Are drugs, which comprise about 10 percent of overall health-care costs,1 part of the health-care cost problem? Or are they part of the solution? Critics of the pharmaceutical industry often point to the rise in spending on pharmaceuticals—which doubled between 1995 and 2002—as a major culprit in the unsustainable increase in health-care spending during these years.2 Others assert that while they are expensive on a per-ounce basis, pharmaceutical solutions are much cheaper than other alternatives for care.
Both views have merit. Some drugs have helped to transform historically fatal acute diseases into chronic ones, allowing us to live longer with reasonable qualities of life. While extending both the length and quality of our lives, these drugs have played a major role in driving up the world's health-care bill—not just through the cost of the drugs themselves, but through the cost of complications that arise as patients live with, rather than succumb to, these diseases.
Other drugs drive down the cost of care, however, because they're the technological enablers of disruption.3 Little by little and layer by layer, scientists and physicians are peeling away the shrouds that have masked true understanding of diseases, leading us toward greater precision. Many of those who lead this transformation of knowledge are academic scientists ensconced in or adjacent to our best medical schools, funded through grants from our National Institutes of Health. However, much of the applied science and nearly all of the commercialization technology in this transformation is being developed and implemented in pharmaceutical and medical device companies. Indeed, the most recent victories in the march toward precision medicine have emerged from firms like Novartis (Gleevec), AstraZeneca (Iressa),4 Genentech (Herceptin), and others. The pharmaceutical and medical device industries must play a pivotal role in the disruptive transformation of health care, because they supply the technological enablers that allow lower cost venues of care, and lower cost caregivers, to do more and more remarkable things. In this chapter we'll consider the role that pharmaceutical companies will need to play in transforming health care, and then turn toward devices in Chapter 9.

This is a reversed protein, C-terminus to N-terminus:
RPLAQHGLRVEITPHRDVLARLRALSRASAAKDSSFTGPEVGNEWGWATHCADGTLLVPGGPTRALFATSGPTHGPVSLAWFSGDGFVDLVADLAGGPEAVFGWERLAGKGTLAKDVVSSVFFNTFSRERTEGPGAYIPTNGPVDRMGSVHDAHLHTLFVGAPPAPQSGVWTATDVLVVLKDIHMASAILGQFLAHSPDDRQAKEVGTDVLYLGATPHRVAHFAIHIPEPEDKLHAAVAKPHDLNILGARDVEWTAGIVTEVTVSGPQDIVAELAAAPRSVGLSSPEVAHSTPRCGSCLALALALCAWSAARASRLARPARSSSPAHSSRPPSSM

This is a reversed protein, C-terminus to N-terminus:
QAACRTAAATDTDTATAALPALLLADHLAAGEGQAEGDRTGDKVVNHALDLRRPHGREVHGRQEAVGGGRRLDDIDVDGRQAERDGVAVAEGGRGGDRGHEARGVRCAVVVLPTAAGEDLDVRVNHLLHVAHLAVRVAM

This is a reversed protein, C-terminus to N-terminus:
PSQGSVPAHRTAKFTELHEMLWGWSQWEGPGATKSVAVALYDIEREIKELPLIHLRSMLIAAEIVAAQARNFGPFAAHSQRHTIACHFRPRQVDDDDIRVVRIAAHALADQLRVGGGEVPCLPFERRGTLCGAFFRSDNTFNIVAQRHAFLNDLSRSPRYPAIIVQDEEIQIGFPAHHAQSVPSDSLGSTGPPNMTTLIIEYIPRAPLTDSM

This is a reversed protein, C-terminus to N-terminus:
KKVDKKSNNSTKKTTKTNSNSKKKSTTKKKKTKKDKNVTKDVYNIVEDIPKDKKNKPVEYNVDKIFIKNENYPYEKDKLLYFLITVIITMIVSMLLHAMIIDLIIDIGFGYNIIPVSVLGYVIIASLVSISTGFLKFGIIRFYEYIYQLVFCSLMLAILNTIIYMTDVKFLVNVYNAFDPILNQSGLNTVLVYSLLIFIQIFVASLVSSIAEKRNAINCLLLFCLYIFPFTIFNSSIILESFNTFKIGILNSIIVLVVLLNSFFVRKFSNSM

The disruptive transformations in health care will profoundly affect the structure of the pharmaceutical industry itself—posing extraordinary managerial challenges to the leaders of these companies. The disruption that threatens today's "big pharma" companies is of a different sort than was mounted by steel minimills, personal computer makers, Wal-Mart, and Toyota. Those disruptors started with simple, affordable products that were sold to the least-demanding customers. They then marched up-market, market tier by market tier. We call the disruptive threat to pharmaceutical companies a "supply chain disruption," and it is already under way in the industry. Its form: many of the vertically integrated pharmaceutical companies that have long dominated the business began actively outsourcing many of their functions to specialist companies, ranging from the discovery and development of new drugs, to the administration ...